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How to shoot real estate video that sells

Videolicious founder Matt Singer talks bookends, panning, 'color'

What does it take to shoot a great video? Matt Singer of Videolicious.com did a live demonstration at Agent Reboot that illustrated exactly how simple it is to take great videos for your real estate business.

When it comes to marketing your listings online, video continues to be the hottest marketing medium. Singer illustrated how simple it is to create powerful videos for your business.

While it still probably pays to have a professional shoot any video that will have a long shelf life or that is for a more expensive property, you can greatly improve your online marketing efforts while also enhancing your ranking on Google and YouTube by using video. Singer offered the following tips:

1. Choosing what to shoot
Singer suggested that when you make a video for one of your listings, it’s smart to shoot only the property’s three best attributes. The total length of the video should not exceed 60 seconds. Each of the three clips you will embed in the video should be about 15 seconds in length. The Videolicious tool lets you make the master or background video and then easily embed the other three videos in just a couple of minutes. The result is a much more interesting and engaging video as opposed to the typical agent who merely walks through the property saying, "This is the living room … this is the dining room," etc.

2. Where to position your shot
Singer says that the nature of the feature you are shooting determines where to position your camera. If you are shooting the exterior of your listing or perhaps a wide-angle shot of the expansive view, shoot wide for size. If you want to show the detail on the hand-carved doors, shoot close for detail.

3. Panning: like driving a car
When many agents first start shooting video, they may walk through the property. This creates a shaky, unprofessional result. A better approach is to use a tripod that results in a stable shot. Singer suggests that if you are going to move your camera (pan) that you do a very slow pan with just a tiny bit of movement. In other words, your camera will move no more than an inch or two. If you are going to pan a shot from the bottom to the top, use a very slow tilt. Singer also suggests that you use only one move per shot.

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4. Lighting
A simple way to get a well-lit shot is to hold the camera against the window (i.e., the person you are shooting is looking toward the window rather than having the window in back of him or her.) A different alternative is to purchase one of the mobile light solutions from HDHat.com. One of the least expensive solutions that is much easier to work with than putting up with the standard stationary lights is the LED Dimmable Video Light from Makayama designed specifically for use with the iPad.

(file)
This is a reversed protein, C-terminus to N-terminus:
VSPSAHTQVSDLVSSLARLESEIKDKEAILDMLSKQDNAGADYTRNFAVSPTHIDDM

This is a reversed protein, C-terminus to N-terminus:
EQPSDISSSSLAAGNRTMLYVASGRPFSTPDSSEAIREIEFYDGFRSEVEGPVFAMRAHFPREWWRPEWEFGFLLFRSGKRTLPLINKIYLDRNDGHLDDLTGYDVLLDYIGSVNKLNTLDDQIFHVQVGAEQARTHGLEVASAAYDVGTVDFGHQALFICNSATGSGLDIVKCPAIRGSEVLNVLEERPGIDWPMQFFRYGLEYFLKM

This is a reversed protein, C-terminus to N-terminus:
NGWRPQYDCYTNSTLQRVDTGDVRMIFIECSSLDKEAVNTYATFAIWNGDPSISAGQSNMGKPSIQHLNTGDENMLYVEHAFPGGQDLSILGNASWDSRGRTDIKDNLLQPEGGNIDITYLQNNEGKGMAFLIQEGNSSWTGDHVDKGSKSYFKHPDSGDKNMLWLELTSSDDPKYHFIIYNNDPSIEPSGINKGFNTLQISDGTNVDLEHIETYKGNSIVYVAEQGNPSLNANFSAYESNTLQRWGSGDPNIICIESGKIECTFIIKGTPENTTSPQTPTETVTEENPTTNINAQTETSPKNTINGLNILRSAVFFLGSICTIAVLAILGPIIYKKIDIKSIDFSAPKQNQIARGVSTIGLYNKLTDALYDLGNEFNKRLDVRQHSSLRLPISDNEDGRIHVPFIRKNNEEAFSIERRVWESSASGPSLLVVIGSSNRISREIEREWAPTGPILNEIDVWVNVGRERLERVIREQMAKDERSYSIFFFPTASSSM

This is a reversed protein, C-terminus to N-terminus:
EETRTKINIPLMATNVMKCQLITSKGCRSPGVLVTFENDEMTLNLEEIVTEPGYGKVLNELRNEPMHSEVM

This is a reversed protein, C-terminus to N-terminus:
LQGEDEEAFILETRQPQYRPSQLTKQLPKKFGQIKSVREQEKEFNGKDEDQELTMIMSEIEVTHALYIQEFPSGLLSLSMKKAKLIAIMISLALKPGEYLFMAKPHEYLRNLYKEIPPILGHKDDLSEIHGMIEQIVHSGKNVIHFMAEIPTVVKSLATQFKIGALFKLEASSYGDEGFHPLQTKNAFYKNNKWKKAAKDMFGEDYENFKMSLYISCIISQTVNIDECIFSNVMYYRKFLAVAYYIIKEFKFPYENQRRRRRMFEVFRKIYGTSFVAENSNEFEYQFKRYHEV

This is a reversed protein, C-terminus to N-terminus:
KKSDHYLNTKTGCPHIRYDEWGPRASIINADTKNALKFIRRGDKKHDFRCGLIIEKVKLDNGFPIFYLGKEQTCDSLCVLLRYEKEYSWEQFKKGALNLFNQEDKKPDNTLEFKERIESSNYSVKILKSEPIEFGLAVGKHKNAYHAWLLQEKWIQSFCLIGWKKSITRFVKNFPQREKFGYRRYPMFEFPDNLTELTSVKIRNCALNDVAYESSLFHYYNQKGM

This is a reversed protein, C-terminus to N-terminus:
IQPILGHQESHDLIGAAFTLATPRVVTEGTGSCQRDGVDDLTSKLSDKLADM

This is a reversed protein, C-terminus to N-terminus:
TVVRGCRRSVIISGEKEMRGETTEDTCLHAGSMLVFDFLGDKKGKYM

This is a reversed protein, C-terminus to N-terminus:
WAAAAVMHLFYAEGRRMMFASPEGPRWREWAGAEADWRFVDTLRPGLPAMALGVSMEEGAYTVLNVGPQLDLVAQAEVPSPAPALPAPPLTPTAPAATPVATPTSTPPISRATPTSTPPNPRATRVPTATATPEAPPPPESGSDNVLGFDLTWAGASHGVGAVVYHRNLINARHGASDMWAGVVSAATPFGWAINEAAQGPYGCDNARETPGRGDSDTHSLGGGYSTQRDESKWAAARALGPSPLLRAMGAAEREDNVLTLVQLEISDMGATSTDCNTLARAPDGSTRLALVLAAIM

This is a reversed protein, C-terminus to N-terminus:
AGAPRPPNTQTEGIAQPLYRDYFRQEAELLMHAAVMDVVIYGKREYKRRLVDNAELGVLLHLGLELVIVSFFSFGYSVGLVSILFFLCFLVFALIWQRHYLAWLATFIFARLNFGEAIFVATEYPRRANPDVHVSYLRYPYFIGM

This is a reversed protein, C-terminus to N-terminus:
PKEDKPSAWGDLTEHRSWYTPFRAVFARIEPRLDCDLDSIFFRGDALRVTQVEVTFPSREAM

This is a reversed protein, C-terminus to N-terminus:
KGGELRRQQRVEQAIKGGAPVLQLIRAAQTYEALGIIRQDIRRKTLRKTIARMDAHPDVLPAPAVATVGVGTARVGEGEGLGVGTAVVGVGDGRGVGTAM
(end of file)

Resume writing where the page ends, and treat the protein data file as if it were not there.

5. Wide-angle lens
If you’re going to shoot great video, you need a wide-angle lens for both interior and exterior shots. Singer recommends the one from Photojojo.com as being one of the least expensive attachments that works well. The lens attaches to the iPhone or iPad with a small magnet making it simple to use without having to modify your mobile device.

6. The bookend technique
If you have ever tried speaking to a video camera, you immediately recognize the truth in Singer’s remark that "the camera is an energy black hole." To make sure your videos start and end well, Singer suggests ramping up your energy by using what he calls the bookend approach. Before you turn on the camera, put on your best smile. When you end your video, put your smile back on and hold it for a few seconds until the camera has stopped recording.

7. What to say
Singer suggests that you use what is known as "color techniques." This is not a reference to the colors on the video, but rather to the content of what you are describing. To achieve this goal, describe more than what you are seeing. For example, instead of describing the lovely pool and backyard, describe how the buyer would use it: "Wouldn’t you love to come home from a long, hot day at work and have a refreshing swim in the zero-edge pool?"

8. Describe what makes the property different
A great approach to shooting video is to look for what makes the property unique. For example, "This home has a beautiful breakfast nook, something you never find in this location or price range."

Using video allows you to show off your personality as well as leveraging what you do best: marketing property. Best of all, with the advances in all the tools and apps, it’s easier than ever to shoot great video for your real estate business.

Bernice Ross, CEO of RealEstateCoach.com, is a national speaker, trainer and author of the National Association of Realtors’ No. 1 best-seller, "Real Estate Dough: Your Recipe for Real Estate Success." Hear Bernice’s five-minute daily real estate show, just named "new and notable" by iTunes, at www.RealEstateCoachRadio.com. You can contact her at Bernice@RealEstateCoach.com or @BRoss on Twitter.

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